'Parking lot suicides' at VA hospitals prompt calls for better training, prevention efforts
By EMILY WAX-THIBODEAUX | The Washington Post | Published: February 7, 2019
ST. PAUL, Minn. — Alissa Harrington took an audible breath as she slid open a closet door deep in her home office. This is where she displays what’s too painful, too raw to keep out in the open.
Framed photos of her younger brother, Justin Miller, a 33-year-old Marine Corps trumpet player and Iraq veteran. Blood-spattered safety glasses recovered from the snow-covered Nissan Frontier truck where his body was found. A phone filled with the last text messages from his father: “We love you. We miss you. Come home.”
Miller was suffering from post-traumatic stress disorder and suicidal thoughts when he checked into the Minneapolis Department of Veterans Affairs hospital in February 2018. After spending four days in the mental-health unit, Miller walked to his truck in VA’s parking lot and shot himself in the very place he went to find help.
“The fact that my brother, Justin, never left the VA parking lot — it’s infuriating,” said Harrington, 37. “He did the right thing; he went in for help. I just can’t get my head around it.”
A federal investigation into Miller’s death found that the Minneapolis VA made multiple errors: not scheduling a follow-up appointment, failing to communicate with his family about the treatment plan and inadequately assessing his access to firearms. Several days after his death, Miller’s parents received a package from the Department of Veterans Affairs — bottles of antidepressants and sleep aids prescribed to Miller.
His death is among 19 suicides that occurred on VA campuses from October 2017 to November 2018, seven of them in parking lots, according to the Department of Veterans Affairs. While studies show that every suicide is highly complex — influenced by genetics, financial uncertainty, relationship loss and other factors — mental-health experts worry that veterans taking their lives on VA property has become a desperate form of protest against a system that some veterans feel hasn’t helped them.
The most recent parking lot suicide occurred weeks before Christmas in St. Petersburg, Fla. Marine Col. Jim Turner, 55, dressed in his uniform blues and medals, sat on top of his military and VA records and killed himself with a rifle outside the Bay Pines Department of Veterans Affairs.
“I bet if you look at the 22 suicides a day you will see VA screwed up in 90%,” Turner wrote in a note investigators found near his body.
VA declined to comment on individual cases, citing privacy concerns. But relatives say Turner had told them that he was infuriated that he wasn’t able to get a mental-health appointment that he wanted.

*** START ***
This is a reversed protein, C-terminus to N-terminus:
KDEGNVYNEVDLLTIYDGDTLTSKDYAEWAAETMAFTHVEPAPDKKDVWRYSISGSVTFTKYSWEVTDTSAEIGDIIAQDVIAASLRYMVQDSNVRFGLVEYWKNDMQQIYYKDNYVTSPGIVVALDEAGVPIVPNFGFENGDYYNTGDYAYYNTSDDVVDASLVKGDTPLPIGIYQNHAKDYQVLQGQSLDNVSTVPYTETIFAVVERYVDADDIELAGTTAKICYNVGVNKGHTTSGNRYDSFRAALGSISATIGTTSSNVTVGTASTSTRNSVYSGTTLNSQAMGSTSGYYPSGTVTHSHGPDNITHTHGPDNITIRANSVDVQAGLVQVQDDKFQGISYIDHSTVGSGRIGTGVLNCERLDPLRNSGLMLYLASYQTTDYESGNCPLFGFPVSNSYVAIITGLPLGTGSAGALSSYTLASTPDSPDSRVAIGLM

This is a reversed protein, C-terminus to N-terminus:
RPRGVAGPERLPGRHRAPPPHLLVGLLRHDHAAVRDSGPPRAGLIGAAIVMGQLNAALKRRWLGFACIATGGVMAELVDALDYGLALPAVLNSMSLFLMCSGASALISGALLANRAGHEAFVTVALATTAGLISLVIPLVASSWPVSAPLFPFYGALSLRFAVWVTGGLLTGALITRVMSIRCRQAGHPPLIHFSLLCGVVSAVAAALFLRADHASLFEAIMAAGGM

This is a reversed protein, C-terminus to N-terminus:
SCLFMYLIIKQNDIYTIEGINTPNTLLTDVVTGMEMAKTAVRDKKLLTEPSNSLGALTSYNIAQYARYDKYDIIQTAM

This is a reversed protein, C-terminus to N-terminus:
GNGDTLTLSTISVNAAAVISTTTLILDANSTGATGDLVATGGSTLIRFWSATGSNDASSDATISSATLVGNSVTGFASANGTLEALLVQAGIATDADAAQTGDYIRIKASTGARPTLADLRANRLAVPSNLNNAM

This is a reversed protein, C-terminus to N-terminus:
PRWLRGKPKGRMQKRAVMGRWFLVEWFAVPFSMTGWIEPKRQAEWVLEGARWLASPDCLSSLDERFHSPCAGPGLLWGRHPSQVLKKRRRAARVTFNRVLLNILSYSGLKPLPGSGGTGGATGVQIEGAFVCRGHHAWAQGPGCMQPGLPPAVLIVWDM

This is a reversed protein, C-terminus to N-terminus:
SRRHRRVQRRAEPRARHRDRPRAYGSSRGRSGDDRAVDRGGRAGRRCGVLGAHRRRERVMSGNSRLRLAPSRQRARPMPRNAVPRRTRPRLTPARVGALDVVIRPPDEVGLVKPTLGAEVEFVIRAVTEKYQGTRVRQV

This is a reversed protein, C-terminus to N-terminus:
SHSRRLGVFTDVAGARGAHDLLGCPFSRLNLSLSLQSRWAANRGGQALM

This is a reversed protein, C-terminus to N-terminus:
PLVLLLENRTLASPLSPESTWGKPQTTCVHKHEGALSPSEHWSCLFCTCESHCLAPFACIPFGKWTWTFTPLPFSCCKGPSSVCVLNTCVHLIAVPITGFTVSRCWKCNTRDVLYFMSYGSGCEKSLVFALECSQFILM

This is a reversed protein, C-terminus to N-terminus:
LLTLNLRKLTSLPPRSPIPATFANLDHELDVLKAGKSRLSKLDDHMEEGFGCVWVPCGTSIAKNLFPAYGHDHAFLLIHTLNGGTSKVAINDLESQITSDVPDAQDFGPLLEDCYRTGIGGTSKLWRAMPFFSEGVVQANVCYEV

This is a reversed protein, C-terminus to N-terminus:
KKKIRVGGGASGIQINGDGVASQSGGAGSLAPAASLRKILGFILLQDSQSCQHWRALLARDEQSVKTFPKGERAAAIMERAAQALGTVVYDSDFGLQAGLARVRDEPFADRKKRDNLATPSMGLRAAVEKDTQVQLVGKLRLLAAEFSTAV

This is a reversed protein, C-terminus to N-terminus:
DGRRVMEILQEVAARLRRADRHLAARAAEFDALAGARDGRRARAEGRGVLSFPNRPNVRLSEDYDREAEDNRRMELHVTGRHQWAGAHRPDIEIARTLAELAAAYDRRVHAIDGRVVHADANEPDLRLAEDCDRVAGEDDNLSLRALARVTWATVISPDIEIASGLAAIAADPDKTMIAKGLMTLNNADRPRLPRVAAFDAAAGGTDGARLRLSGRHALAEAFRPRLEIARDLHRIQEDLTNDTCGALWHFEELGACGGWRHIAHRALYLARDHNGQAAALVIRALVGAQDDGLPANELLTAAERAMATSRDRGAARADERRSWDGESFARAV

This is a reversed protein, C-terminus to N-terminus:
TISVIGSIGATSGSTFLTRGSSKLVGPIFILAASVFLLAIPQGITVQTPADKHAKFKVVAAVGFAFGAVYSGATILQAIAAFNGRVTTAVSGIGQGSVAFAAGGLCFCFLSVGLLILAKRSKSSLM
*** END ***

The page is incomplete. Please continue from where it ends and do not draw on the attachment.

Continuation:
Veterans are 1.5 times as likely as civilians to die by suicide, after adjusting for age and gender. In 2016, the veteran suicide rate was 26.1 per 100,000, compared with 17.4 per 100,000 for non-veteran adults, according to a recent federal report. Before 2017, VA did not separately track on-campus suicides, said spokesman Curt Cashour.
The Trump administration has said that preventing suicide is its top clinical priority for veterans. In January 2018, President Trump signed an executive order to allow all veterans — including those otherwise ineligible for VA care — to receive mental-health services during the first year after military service, a period marked by a high risk for suicide, VA officials say. And VA points out that it stopped 233 suicide attempts between October 2017 and November 2018, when staff intervened to help veterans harming themselves on hospital grounds.
Sixty-two percent of veterans, or 9 million people, depend on VA’s vast hospital system, but accessing it can require navigating a frustrating bureaucracy. Veterans sometimes must prove that their injuries are connected to their service, which can require a lot of paperwork and appeals.
Veterans who take their own lives on VA grounds often intend to send a message, said Eric Caine, director of the Injury Control Research Center for Suicide Prevention at the University of Rochester.
“These suicides are sentinel events,” Caine said. “It’s very important for the VA to recognize that the place of a suicide can have great meaning. There is a real moral imperative and invitation here to take a close inspection of the quality of services at the facility level.”
Keita Franklin, who became VA’s executive director for suicide prevention in April, said the agency now trains parking lot attendants and patrols on suicide intervention. The agency also has launched a pilot program that expands its suicide prevention efforts, including peer mentoring, to civilian workplaces and state governments.
“We’re shifting from a model that says, ‘Let’s sit in our hospitals and wait for people to come to us,’ and take it to them,” she said during a congressional staff briefing in January.
For some veterans, the problem is not only interventions but also the care and conditions inside some VA mental-health programs.
John Toombs, a 32-year-old former Army sergeant and Afghanistan veteran, hanged himself on the grounds of the Alvin C. York VA Medical Center in Murfreesboro, Tenn., the morning before Thanksgiving 2016.
He had enrolled in an inpatient treatment program for PTSD, substance abuse, depression and anxiety, said his father, David Toombs.
“John went in pledging that this is where I change my life; this is where I get better,” he said. But he was kicked out of the program for not following instructions, including being late to collect his medications, according to medical records.
A few hours before he took his life, Toombs wrote in a Facebook post from the Murfreesboro VA that he was “feeling empty,” with a distressed emoji.
“I dared to dream again. Then you showed me the door faster than last night’s garbage,” he wrote. “To the streets, homeless, right before the holidays.”
‘They didn’t serve him well’